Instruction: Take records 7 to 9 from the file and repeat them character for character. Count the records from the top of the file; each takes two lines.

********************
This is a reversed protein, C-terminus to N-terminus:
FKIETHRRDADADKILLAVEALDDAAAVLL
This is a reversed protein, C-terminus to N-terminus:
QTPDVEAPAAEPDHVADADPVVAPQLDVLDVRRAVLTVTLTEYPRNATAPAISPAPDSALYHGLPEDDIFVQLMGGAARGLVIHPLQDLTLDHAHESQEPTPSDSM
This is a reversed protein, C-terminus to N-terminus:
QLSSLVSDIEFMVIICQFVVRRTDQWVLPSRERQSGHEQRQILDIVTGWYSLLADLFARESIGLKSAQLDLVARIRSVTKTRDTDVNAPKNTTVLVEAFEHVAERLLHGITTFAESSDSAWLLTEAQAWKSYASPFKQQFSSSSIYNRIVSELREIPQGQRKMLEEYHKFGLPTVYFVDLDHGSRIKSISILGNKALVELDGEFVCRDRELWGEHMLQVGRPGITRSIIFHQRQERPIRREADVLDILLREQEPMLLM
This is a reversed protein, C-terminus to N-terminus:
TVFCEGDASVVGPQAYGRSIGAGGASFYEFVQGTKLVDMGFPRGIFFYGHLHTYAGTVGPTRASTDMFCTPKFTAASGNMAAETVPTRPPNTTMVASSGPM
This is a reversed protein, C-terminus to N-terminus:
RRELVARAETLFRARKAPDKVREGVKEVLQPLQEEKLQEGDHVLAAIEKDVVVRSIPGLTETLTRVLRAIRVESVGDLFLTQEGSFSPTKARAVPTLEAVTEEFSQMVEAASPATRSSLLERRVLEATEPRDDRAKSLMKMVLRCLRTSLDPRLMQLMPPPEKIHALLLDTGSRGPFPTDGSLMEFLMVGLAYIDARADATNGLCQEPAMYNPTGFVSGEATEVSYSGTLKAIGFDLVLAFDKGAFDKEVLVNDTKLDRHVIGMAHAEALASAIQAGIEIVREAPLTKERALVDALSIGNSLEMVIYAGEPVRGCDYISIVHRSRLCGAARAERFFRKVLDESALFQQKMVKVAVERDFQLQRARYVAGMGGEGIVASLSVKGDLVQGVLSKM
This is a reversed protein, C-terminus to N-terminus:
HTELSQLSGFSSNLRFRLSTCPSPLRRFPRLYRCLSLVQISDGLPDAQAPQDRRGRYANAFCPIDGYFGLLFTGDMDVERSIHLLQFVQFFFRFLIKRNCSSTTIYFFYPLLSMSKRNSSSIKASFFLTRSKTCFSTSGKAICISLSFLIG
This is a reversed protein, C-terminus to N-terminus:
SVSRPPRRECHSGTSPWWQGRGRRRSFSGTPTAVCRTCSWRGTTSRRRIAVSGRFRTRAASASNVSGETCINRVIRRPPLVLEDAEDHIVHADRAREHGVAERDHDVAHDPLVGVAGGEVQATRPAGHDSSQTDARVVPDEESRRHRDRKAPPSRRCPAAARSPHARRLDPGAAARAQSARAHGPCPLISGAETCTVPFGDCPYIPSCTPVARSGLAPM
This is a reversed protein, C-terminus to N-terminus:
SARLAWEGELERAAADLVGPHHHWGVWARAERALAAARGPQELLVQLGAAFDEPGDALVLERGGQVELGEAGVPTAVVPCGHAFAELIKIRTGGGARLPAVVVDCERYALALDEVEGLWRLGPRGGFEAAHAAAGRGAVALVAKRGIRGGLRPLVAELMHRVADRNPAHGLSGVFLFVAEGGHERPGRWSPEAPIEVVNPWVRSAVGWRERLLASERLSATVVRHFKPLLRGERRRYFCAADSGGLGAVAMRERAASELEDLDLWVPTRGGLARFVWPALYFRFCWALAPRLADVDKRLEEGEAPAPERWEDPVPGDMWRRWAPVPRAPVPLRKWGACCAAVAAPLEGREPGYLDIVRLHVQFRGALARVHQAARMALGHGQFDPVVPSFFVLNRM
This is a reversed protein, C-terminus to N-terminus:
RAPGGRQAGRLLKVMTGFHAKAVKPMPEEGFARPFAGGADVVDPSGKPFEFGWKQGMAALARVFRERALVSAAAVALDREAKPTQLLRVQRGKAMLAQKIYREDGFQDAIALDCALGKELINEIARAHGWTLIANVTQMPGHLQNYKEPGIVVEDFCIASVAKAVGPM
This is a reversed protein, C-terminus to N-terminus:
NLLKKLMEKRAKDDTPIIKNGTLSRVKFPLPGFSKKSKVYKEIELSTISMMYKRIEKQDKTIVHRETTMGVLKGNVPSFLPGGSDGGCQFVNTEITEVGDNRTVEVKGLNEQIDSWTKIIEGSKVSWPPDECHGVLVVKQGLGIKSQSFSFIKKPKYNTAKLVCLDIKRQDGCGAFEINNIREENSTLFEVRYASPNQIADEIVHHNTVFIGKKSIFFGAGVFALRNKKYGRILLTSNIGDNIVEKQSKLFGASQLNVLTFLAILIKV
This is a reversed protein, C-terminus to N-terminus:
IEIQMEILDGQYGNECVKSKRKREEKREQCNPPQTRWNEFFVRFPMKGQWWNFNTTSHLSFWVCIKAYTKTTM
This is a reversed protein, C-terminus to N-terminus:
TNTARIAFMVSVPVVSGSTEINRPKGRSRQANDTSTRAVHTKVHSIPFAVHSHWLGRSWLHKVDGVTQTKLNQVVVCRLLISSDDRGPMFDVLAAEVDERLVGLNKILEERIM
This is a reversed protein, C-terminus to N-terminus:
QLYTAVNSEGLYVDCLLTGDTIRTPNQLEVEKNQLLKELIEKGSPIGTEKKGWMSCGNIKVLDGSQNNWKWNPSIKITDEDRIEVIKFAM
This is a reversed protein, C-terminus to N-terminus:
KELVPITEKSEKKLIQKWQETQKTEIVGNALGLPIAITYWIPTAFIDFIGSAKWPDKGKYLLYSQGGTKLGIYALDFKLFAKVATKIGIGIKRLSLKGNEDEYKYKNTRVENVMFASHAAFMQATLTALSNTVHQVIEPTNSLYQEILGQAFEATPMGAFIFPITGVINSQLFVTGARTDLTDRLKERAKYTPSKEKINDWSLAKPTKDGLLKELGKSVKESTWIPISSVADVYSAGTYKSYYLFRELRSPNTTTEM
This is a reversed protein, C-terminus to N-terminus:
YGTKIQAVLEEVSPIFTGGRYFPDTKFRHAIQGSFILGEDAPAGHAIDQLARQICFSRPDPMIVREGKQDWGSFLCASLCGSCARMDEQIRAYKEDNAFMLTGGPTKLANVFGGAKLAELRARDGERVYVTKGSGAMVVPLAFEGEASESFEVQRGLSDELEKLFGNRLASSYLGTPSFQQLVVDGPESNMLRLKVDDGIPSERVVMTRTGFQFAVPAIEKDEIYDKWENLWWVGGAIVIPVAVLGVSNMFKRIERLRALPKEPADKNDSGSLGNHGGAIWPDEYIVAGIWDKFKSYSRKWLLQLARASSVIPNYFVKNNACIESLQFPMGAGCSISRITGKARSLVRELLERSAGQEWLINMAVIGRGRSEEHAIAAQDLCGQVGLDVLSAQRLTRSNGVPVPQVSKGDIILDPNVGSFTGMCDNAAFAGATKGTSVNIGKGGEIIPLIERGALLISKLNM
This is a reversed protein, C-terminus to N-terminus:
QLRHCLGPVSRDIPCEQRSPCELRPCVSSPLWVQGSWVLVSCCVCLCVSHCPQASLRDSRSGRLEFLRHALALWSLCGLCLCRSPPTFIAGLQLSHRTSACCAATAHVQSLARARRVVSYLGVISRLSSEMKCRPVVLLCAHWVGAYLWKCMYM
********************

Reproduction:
This is a reversed protein, C-terminus to N-terminus:
SVSRPPRRECHSGTSPWWQGRGRRRSFSGTPTAVCRTCSWRGTTSRRRIAVSGRFRTRAASASNVSGETCINRVIRRPPLVLEDAEDHIVHADRAREHGVAERDHDVAHDPLVGVAGGEVQATRPAGHDSSQTDARVVPDEESRRHRDRKAPPSRRCPAAARSPHARRLDPGAAARAQSARAHGPCPLISGAETCTVPFGDCPYIPSCTPVARSGLAPM
This is a reversed protein, C-terminus to N-terminus:
SARLAWEGELERAAADLVGPHHHWGVWARAERALAAARGPQELLVQLGAAFDEPGDALVLERGGQVELGEAGVPTAVVPCGHAFAELIKIRTGGGARLPAVVVDCERYALALDEVEGLWRLGPRGGFEAAHAAAGRGAVALVAKRGIRGGLRPLVAELMHRVADRNPAHGLSGVFLFVAEGGHERPGRWSPEAPIEVVNPWVRSAVGWRERLLASERLSATVVRHFKPLLRGERRRYFCAADSGGLGAVAMRERAASELEDLDLWVPTRGGLARFVWPALYFRFCWALAPRLADVDKRLEEGEAPAPERWEDPVPGDMWRRWAPVPRAPVPLRKWGACCAAVAAPLEGREPGYLDIVRLHVQFRGALARVHQAARMALGHGQFDPVVPSFFVLNRM
This is a reversed protein, C-terminus to N-terminus:
RAPGGRQAGRLLKVMTGFHAKAVKPMPEEGFARPFAGGADVVDPSGKPFEFGWKQGMAALARVFRERALVSAAAVALDREAKPTQLLRVQRGKAMLAQKIYREDGFQDAIALDCALGKELINEIARAHGWTLIANVTQMPGHLQNYKEPGIVVEDFCIASVAKAVGPM